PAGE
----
Inside the Criminal Mind

Understanding the dark side of human conduct

Perpetrators of Sickening Crimes Are Not Necessarily "Sick"

What seems obvious often turns out not to be true

In the aftermath of the Aurora massacre, again we find ourselves trying to make sense of what happened. In the absence of facts, there seems to be an assumption on the part of many that this horrible tragedy was perpetrated by someone who is mentally ill. Despite the fact that the alleged killer, over a period of months, systematically amassed the materials to commit this crime as well as to booby trap his apartment with explosives, many people, including some professionals, assert that to do what he did, the suspect must have been mentally ill. And this certainly could be the case. We have to wait for a lot more information, including professionals who will make their assessment.

A 17 year study (1961-1978) that I was a contributor to at St. Elizabeths Hospital in Washington, D.C. looked into the lives and thinking patterns of men who had committed a variety of crimes and had been declared not guilty by reason of insanity. After spending hundreds of hours interviewing some of these individuals, the late Dr. Yochelson and I found not one was mentally ill unless one tortured the definition of mental illness. Since 1978, I have continued evaluating (and, in some instances, treating) offenders. Many of their crimes are so horrifying that one’s gut instinct would be to assume that the perpetrators must have something terribly wrong with them, that they must be mentally ill.

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However, by interviewing offenders at great length and coming to understand their thinking patterns, it became evident in the overwhelming number of cases that they were anything but mentally ill.  Although they did terrible things, they were calculating and deliberate in their actions. And the crime that they were caught for was the tip of an iceberg of nearly lifelong irresponsibility and criminality.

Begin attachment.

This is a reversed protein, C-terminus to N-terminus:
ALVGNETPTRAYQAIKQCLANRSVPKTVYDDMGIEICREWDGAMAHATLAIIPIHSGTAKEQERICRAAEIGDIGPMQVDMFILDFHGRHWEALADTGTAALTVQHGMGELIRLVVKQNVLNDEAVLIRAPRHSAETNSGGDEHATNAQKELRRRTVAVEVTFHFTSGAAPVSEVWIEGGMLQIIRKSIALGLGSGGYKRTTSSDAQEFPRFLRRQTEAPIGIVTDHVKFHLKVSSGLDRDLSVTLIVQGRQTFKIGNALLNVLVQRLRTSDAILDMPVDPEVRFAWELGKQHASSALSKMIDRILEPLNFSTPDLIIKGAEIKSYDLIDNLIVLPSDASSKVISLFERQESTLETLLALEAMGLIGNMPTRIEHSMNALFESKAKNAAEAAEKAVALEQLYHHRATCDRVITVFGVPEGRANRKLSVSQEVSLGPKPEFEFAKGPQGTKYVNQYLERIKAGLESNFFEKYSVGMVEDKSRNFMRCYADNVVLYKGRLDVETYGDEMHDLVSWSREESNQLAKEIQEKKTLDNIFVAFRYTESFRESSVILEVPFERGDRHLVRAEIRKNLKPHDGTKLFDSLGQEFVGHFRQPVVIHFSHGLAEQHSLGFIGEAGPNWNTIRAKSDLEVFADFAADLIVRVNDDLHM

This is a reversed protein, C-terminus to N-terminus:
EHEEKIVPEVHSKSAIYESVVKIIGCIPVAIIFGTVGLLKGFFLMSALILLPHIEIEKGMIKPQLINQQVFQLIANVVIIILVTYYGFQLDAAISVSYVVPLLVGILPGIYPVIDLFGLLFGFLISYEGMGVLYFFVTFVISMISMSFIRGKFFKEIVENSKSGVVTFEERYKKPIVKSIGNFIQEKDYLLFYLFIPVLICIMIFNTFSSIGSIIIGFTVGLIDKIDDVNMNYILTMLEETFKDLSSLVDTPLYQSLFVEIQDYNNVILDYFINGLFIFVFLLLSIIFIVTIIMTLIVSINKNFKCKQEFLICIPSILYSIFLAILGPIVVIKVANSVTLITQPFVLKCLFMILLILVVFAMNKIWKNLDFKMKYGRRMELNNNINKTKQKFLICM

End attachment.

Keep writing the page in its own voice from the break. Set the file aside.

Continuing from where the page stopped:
The horrific nature of the crime is not the key. One must go beyond the crime itself to develop a detailed understanding of the mental makeup of the individual. How does he view himself? How does he deal with life’s challenges and adversities? How did he make decisions? What thoughts and schemes did he devise over time, deterring most or all until a time arose when he could strike and enact those schemes and fantasies? And so forth.

In my next blog, I will address the issue of whether people really “snap” and do something “out of character.”

Stanton Samenow, Ph.D.,is a clinical psychologist practicing in Alexandria, Virginia and author of Inside the Criminal Mind.

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